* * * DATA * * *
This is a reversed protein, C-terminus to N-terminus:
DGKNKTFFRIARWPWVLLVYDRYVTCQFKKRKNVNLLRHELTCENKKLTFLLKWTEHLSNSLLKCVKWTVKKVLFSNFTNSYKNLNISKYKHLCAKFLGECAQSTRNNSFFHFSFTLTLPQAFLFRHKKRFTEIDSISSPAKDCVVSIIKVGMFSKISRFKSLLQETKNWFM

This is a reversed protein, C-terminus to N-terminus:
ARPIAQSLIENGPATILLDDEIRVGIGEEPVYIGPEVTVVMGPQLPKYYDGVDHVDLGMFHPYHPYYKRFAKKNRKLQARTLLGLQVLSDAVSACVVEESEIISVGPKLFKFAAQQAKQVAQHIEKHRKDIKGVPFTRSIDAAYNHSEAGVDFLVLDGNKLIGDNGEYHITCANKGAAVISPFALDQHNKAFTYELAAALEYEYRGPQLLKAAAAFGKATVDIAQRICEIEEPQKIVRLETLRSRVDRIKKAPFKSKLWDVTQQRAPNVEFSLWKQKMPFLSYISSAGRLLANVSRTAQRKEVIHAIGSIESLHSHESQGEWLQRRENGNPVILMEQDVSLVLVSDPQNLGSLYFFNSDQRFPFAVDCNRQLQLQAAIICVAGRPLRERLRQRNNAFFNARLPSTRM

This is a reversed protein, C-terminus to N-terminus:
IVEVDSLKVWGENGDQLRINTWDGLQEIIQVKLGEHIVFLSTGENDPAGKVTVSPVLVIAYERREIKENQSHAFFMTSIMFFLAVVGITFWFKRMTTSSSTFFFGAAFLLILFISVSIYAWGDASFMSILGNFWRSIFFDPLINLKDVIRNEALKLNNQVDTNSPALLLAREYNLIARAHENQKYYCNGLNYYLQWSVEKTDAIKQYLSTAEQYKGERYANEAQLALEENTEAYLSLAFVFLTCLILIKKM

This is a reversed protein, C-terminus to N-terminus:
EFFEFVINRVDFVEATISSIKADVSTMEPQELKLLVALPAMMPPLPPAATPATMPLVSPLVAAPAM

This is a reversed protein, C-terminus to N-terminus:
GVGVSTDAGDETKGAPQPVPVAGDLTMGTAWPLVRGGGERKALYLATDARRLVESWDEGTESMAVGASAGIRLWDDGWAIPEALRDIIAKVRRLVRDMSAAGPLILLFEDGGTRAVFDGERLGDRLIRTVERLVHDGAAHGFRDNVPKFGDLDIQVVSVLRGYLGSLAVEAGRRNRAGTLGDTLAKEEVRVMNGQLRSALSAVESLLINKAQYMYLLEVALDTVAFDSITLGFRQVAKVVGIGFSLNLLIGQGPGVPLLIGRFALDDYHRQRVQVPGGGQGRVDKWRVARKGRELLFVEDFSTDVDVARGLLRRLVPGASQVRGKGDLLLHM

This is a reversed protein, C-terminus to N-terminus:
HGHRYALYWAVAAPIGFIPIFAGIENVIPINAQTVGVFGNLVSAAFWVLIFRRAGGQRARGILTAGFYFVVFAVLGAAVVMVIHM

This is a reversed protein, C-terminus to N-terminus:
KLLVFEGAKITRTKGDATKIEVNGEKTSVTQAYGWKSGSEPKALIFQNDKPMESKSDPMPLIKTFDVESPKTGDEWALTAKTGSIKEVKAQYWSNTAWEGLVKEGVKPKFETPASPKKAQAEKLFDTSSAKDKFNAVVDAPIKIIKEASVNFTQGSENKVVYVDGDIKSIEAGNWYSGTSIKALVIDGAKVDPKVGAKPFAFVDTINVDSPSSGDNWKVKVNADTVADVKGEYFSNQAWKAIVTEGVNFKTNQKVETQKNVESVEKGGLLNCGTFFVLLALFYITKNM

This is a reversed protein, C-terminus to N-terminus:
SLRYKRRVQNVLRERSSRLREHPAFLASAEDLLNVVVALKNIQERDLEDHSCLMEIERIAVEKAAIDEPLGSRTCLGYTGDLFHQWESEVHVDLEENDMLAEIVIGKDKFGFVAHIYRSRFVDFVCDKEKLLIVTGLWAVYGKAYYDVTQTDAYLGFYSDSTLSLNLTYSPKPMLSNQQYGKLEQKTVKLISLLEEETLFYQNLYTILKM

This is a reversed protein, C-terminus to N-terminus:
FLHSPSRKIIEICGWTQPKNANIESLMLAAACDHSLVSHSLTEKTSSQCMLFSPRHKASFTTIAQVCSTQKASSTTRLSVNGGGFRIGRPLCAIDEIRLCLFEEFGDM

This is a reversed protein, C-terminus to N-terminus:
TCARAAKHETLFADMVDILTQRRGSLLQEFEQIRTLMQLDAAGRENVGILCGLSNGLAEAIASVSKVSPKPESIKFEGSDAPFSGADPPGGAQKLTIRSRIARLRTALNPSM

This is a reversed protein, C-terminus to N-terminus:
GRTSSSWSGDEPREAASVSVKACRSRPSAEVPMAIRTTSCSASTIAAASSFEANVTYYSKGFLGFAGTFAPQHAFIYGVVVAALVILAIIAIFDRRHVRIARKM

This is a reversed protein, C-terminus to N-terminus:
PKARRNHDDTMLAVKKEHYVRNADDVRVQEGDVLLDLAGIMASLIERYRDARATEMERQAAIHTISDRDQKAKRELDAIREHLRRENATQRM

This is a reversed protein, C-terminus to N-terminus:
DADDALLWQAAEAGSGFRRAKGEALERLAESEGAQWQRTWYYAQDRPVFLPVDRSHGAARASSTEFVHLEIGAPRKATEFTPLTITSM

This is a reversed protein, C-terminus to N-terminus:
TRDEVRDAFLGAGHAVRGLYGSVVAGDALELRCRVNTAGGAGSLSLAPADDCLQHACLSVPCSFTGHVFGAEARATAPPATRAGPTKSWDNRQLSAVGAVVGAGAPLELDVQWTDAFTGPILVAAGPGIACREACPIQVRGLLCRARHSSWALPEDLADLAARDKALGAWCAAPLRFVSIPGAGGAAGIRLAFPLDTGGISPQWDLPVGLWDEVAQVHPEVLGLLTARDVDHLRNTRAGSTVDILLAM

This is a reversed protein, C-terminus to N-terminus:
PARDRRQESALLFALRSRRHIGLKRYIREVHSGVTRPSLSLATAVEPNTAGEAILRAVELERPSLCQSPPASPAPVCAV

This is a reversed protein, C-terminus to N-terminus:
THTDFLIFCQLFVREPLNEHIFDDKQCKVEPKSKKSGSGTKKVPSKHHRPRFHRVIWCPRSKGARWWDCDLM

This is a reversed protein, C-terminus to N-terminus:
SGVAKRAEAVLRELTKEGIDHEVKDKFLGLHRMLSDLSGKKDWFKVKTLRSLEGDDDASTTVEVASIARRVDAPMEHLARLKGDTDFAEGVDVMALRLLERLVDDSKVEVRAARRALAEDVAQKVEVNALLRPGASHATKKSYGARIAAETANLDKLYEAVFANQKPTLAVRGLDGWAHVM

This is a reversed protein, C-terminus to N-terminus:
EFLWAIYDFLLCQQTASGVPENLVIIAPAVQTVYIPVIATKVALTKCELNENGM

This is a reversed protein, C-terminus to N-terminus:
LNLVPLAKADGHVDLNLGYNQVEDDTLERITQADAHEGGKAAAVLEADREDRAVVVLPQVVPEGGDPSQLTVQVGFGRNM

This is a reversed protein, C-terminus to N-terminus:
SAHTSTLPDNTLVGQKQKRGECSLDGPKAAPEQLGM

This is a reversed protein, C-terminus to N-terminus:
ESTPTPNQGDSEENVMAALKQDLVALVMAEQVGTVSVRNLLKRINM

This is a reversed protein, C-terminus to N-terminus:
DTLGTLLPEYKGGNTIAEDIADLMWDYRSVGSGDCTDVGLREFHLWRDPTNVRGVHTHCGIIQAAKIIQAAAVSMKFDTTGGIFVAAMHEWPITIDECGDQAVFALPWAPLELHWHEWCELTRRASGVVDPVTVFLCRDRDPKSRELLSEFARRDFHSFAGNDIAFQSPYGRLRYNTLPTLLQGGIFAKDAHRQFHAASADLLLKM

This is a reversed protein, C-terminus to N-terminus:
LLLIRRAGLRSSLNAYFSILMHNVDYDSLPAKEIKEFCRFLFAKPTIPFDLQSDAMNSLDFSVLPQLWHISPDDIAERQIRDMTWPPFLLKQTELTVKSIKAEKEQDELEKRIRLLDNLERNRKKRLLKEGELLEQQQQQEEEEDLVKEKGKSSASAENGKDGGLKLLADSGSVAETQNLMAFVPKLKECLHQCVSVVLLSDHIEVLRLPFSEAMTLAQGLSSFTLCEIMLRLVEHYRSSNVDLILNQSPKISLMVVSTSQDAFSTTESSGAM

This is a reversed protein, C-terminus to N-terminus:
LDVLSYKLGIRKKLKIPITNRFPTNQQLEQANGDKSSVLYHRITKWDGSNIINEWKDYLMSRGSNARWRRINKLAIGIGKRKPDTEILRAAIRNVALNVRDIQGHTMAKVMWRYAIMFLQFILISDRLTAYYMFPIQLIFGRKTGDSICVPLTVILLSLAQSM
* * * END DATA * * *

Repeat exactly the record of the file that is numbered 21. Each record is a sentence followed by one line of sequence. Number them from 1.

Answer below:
This is a reversed protein, C-terminus to N-terminus:
ESTPTPNQGDSEENVMAALKQDLVALVMAEQVGTVSVRNLLKRINM